Registration: Certain IP rights require registration before the owner can fully monetize or prevent their use. For instance, the Nigerian Trademarks Act 2004 prevents any person from instituting proceedings to prevent or recover damages for the infringement of an unregistered trademark[6]. For this reason, lenders are wary of accepting unregistered IP assets as security.

Piracy and Infringement: Protection of IPR remains a huge problem, particularly in developing countries like Nigeria, where the awareness and enforcement of IP laws are low. Pirated copies of copyrighted works flood the market, and IP owners have to fight infringers of their rights to secure any chance of profiting from their own work. Lenders are unwilling to take on this responsibility as combating IP infringements requires much effort and capital.

IP protection in Nigeria: As mentioned above, protecting IPRs in Nigeria is tedious. While several laws recognize the right of creators and inventors to exclusively reproduce and monetize their works, implementing these laws remains a major challenge. For instance, the now-repealed Copyright Act of 2004 made no provision for digital works[7]. There is also the problem of awareness, as large sections of the population need help understanding why IP laws exist or how they work. This makes it difficult for registered and unregistered IP owners to secure rewards for their innovation as provided by law.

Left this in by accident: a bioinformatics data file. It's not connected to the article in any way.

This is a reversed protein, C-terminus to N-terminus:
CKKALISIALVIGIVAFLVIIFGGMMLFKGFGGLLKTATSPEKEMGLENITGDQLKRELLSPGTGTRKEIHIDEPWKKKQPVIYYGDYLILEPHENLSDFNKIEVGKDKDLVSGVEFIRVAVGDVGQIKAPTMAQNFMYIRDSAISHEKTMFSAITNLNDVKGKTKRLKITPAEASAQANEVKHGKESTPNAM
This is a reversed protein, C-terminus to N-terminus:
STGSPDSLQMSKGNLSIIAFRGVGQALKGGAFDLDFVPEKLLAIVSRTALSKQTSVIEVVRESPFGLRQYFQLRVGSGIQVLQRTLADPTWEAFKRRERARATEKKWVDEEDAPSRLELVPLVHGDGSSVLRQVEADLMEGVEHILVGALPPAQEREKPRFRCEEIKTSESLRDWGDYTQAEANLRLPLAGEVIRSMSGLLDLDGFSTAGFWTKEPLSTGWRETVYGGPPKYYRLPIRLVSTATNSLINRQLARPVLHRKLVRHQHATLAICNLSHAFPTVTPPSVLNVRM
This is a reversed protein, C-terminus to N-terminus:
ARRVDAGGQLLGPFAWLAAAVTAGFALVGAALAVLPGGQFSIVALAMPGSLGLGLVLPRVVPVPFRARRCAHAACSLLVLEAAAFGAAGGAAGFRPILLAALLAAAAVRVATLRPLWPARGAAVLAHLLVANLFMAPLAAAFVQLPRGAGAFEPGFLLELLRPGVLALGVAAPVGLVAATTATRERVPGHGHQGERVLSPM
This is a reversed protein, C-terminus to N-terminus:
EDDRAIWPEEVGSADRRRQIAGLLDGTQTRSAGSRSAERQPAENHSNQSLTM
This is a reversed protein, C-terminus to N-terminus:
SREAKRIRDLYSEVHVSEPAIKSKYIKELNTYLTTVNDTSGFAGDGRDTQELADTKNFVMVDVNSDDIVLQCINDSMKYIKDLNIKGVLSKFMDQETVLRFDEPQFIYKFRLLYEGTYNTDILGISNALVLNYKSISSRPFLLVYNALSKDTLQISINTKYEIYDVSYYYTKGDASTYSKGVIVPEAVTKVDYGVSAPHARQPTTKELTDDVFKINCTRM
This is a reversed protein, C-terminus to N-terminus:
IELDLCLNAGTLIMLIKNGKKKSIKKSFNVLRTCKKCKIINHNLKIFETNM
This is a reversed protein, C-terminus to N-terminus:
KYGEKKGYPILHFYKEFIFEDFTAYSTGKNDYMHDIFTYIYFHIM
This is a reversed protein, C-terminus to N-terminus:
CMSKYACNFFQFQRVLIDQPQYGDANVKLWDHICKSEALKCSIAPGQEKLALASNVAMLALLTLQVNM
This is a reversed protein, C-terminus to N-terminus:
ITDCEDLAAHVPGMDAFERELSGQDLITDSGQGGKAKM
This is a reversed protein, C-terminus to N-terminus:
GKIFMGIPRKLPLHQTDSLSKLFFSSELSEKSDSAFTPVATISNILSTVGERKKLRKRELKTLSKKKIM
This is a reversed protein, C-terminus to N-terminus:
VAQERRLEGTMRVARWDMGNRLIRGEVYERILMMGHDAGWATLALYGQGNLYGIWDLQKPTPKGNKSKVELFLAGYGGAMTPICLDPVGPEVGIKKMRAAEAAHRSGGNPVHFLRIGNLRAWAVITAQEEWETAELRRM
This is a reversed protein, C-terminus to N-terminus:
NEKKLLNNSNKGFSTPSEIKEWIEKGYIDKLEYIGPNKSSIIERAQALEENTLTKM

The Way Forward: Cultivating An Environment For IP Financing

IP Financing presents global challenges and opportunities for businesses and lenders. As a result, IP Financing has remained a subject of several discussions, laws, and international policies worldwide. The United Nations Commission on International Trade Law (UNCITRAL) 2000 formed a Working Group to examine the problems of using personal property (intangible assets inclusive) as security in finance. This eventually led to a UNCITRAL Legislative Guide on Secured Transactions Supplement on Security Rights in Intellectual Property in 2011, recommending a uniform legal regime for financing generally, including IP-backed financing[8].